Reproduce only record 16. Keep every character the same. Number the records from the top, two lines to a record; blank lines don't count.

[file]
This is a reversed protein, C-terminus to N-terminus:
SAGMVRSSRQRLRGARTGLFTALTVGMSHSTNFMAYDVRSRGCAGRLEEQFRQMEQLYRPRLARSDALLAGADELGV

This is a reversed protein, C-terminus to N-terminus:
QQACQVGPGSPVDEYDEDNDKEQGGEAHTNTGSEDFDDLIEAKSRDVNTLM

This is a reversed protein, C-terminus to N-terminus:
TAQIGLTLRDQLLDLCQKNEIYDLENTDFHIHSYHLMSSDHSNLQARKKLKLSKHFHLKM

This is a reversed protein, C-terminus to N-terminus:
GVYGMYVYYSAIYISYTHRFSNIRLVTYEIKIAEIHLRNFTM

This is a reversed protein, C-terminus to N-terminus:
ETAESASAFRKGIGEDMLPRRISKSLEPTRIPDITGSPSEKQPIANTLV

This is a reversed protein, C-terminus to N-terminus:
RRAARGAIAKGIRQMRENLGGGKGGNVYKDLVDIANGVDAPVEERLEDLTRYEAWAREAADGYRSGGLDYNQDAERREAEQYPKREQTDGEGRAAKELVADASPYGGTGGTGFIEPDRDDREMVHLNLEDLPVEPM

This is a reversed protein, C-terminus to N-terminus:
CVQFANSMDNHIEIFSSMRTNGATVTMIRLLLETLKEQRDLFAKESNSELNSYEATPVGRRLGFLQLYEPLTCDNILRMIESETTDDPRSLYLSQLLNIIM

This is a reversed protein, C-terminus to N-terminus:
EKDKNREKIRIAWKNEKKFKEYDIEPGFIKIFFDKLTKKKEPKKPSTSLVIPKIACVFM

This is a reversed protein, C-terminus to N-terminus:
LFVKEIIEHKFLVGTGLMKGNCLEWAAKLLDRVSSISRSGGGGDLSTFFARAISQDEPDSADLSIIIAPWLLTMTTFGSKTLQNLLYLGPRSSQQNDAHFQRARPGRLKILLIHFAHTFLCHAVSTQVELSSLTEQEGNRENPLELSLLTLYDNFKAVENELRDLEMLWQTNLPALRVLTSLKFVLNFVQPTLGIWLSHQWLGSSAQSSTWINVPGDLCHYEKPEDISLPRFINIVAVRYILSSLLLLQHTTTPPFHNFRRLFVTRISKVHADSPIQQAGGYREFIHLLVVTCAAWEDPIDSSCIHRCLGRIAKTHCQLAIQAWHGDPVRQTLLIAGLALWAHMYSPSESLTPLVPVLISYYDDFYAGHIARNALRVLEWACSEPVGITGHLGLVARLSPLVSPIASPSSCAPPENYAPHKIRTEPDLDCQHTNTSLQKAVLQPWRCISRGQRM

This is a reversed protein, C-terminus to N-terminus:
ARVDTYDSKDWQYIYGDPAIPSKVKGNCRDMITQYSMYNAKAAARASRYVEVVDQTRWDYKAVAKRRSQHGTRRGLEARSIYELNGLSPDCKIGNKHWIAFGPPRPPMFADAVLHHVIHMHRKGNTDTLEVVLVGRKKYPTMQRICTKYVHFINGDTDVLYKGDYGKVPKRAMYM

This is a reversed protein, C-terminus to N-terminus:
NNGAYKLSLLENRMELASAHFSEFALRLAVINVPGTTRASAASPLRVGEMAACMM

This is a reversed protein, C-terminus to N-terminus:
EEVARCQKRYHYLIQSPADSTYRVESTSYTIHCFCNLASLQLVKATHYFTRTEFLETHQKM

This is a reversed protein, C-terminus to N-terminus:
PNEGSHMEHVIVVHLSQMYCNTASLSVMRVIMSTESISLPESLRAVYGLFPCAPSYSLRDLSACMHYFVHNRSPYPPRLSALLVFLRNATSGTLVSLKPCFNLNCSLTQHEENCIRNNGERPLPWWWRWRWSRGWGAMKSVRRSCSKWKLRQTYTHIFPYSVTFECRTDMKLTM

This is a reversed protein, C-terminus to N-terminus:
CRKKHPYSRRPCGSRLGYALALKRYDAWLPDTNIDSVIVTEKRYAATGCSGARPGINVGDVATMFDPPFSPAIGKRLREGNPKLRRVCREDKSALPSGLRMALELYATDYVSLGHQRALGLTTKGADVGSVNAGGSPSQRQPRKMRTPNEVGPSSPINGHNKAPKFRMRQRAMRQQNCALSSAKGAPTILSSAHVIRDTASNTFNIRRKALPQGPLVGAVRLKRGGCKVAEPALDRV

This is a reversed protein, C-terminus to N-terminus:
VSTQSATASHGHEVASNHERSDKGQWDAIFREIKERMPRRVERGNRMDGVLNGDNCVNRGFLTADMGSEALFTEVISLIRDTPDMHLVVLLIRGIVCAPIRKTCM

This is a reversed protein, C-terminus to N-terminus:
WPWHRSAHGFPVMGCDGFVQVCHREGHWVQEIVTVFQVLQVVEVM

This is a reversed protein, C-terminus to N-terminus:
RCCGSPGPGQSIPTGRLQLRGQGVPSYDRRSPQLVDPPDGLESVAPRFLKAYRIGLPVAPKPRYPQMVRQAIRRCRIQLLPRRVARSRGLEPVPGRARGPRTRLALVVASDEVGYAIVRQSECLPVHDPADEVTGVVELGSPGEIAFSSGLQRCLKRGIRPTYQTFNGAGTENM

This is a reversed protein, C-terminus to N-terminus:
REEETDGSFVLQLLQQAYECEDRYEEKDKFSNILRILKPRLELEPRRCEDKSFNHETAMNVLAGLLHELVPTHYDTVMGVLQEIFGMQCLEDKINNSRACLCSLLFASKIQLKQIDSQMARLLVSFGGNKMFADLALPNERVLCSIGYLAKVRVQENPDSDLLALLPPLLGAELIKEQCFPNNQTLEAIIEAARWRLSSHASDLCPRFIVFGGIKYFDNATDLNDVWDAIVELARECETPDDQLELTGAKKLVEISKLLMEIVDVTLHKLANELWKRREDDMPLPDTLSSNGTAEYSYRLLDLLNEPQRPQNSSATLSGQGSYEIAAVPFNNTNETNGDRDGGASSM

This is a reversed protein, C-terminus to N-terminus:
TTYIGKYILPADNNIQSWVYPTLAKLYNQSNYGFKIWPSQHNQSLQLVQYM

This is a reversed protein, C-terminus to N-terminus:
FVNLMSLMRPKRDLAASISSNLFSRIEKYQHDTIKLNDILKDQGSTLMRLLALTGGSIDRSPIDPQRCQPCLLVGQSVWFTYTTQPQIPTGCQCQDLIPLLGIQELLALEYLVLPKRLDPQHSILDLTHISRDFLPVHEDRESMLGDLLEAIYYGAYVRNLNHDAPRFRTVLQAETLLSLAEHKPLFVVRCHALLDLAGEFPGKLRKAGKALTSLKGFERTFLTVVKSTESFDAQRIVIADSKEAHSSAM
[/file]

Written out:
This is a reversed protein, C-terminus to N-terminus:
WPWHRSAHGFPVMGCDGFVQVCHREGHWVQEIVTVFQVLQVVEVM